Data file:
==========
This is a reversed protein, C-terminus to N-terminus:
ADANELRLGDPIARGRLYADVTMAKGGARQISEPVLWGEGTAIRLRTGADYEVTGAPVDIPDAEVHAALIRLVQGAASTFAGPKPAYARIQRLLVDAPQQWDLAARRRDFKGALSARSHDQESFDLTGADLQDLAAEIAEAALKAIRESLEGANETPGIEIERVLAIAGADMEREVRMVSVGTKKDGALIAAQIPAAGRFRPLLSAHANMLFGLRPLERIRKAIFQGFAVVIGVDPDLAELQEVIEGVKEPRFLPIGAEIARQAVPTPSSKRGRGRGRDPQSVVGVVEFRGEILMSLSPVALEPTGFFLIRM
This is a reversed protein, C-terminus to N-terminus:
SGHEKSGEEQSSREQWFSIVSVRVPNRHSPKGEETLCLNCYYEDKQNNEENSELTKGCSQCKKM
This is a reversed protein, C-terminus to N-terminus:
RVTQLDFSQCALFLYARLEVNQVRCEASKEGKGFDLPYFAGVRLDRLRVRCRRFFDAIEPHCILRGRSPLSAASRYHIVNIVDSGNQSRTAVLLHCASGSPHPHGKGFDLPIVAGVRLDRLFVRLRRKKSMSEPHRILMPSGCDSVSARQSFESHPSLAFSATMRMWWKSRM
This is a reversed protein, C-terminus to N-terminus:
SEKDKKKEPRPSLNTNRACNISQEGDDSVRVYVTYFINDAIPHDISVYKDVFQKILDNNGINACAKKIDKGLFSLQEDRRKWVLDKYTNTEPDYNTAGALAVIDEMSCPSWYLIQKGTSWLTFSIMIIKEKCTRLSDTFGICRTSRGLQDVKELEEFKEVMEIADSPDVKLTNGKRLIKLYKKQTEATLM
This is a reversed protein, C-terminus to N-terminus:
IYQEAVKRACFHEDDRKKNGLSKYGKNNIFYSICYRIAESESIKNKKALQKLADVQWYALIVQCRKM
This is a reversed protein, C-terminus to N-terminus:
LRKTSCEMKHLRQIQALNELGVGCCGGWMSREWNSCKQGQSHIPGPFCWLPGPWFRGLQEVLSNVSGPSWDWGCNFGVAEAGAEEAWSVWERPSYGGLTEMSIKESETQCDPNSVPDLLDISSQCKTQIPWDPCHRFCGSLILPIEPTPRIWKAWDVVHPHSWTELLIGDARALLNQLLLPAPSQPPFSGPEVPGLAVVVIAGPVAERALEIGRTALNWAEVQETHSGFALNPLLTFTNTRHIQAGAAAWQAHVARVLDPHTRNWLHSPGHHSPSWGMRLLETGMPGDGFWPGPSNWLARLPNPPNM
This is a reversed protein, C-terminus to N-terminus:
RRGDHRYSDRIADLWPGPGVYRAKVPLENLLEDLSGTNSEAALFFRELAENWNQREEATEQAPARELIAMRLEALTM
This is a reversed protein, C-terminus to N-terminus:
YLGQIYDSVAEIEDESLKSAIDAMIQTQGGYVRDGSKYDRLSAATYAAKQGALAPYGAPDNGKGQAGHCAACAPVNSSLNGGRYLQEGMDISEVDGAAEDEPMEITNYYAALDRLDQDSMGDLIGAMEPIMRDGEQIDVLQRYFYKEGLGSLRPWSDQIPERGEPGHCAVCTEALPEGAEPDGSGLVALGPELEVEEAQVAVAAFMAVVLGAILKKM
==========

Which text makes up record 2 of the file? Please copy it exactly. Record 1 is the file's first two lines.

This is a reversed protein, C-terminus to N-terminus:
SGHEKSGEEQSSREQWFSIVSVRVPNRHSPKGEETLCLNCYYEDKQNNEENSELTKGCSQCKKM